International
Tables for
Crystallography
Volume C
Mathematical, physical and chemical tables
Edited by E. Prince

International Tables for Crystallography (2006). Vol. C, ch. 2.3, pp. 54-60

Section 2.3.2. Parallel-beam geometries, synchrotron radiation

W. Parrisha and J. I. Langfordb

aIBM Almaden Research Center, San Jose, CA, USA, and bSchool of Physics & Astronomy, University of Birmingham, Birmingham B15 2TT, England

2.3.2. Parallel-beam geometries, synchrotron radiation

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The radiation from the X-ray tube is divergent and various methods can be used to obtain a parallel beam as shown in Fig. 2.3.2.1[link] . Symmetrical reflection from a flat crystal is the usual method. An asymmetric reflecting monochromator with small incidence angle and large exit angle expands the beam, or in reverse condenses it ([\S]2.3.5.4.1[link]). A channel monochromator has the advantage of not changing the beam direction. A receiving slit or preferably Soller slits can be used to define the diffracted beam. A graphite monochromator in the diffracted beam or a solid-state detector eliminates fluorescence. The incident-beam parallel slits limit vertical divergence. However, all the methods result in a large loss of intensity compared with conventional focusing. In contrast, the storage ring produces a virtually parallel beam with very small vertical divergence of about 0.1 mrad, and the monochromator is used only to select the wavelength. The rest of this section assumes a synchrotron-radiation source.

[Figure 2.3.2.1]

Figure 2.3.2.1 | top | pdf |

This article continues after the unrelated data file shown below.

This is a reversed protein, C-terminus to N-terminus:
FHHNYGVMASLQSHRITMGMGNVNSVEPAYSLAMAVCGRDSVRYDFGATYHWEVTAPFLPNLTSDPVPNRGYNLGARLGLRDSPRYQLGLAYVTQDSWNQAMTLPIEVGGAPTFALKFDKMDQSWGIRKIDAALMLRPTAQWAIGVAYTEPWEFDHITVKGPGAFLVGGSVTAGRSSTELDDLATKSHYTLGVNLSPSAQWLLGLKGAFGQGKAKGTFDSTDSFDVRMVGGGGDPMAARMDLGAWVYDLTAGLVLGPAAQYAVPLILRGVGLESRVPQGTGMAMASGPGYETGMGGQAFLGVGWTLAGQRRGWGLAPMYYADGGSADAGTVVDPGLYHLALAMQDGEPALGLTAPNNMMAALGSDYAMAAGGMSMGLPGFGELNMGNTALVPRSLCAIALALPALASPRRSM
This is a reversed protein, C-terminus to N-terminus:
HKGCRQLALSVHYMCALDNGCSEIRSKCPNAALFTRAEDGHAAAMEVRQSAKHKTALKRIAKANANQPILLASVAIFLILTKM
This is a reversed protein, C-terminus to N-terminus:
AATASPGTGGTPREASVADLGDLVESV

Method to obtain parallel beam from X-ray tube for powder diffraction. HPS parallel slits to limit axial divergence, ES entrance slits (can be replaced by pair of flat parallel steel bars), S specimen, VPS parallel slits to define diffracted beam, M flat monochromator (can be omitted). D detector. See also Fig. 2.3.2.4(a)[link].

Storage-ring X-ray sources have a number of unique properties that are of great importance for powder diffraction. The advantages of synchrotron powder diffraction have been described by Hastings, Thomlinson & Cox (1984[link]), Parrish & Hart (1987[link]), Parrish (1988[link]), and Finger (1989[link]). Excellent patterns with high resolution and high peak-to-back ground ratio have been reported. These include the orders-of-magnitude higher intensity and nearly uniform spectral distribution compared with X-ray tubes, the wide continuous range of selectable wavelengths, and the single profile that avoids the problems caused by Kα doublets and β filters. Owing to major differences in the diffractometer geometries, comparisons of intensities with X-ray tube focusing methods cannot be predicted simply from the number of source photons.

The easy wavelength selection makes it possible to avoid specimen fluorescence, to record data on both sides of an absorption edge for anomalous-scattering studies, to select optimum angles and wavelengths for lattice-parameter measurements, and to vary the dispersion. Short-wavelength radiation can be used for uncomplicated patterns without the background occurring in X-ray tube spectra. Fig. 2.3.2.2[link] shows a silicon pattern obtained with 1.0 Å X-rays in which there are twice as many reflections as can be recorded with Cu Kα, and the background remains very low out to the highest 2θ angles. The short wavelengths (∼0.7 Å) are especially useful for samples mounted in cryostats, furnaces, and pressure cells.

[Figure 2.3.2.2]

Figure 2.3.2.2 | top | pdf |

Silicon powder pattern with 1 Å synchrotron radiation using method shown in Fig. 2.3.2.4(a)[link]. The 444 reflection is the limit for Cu Kα radiation.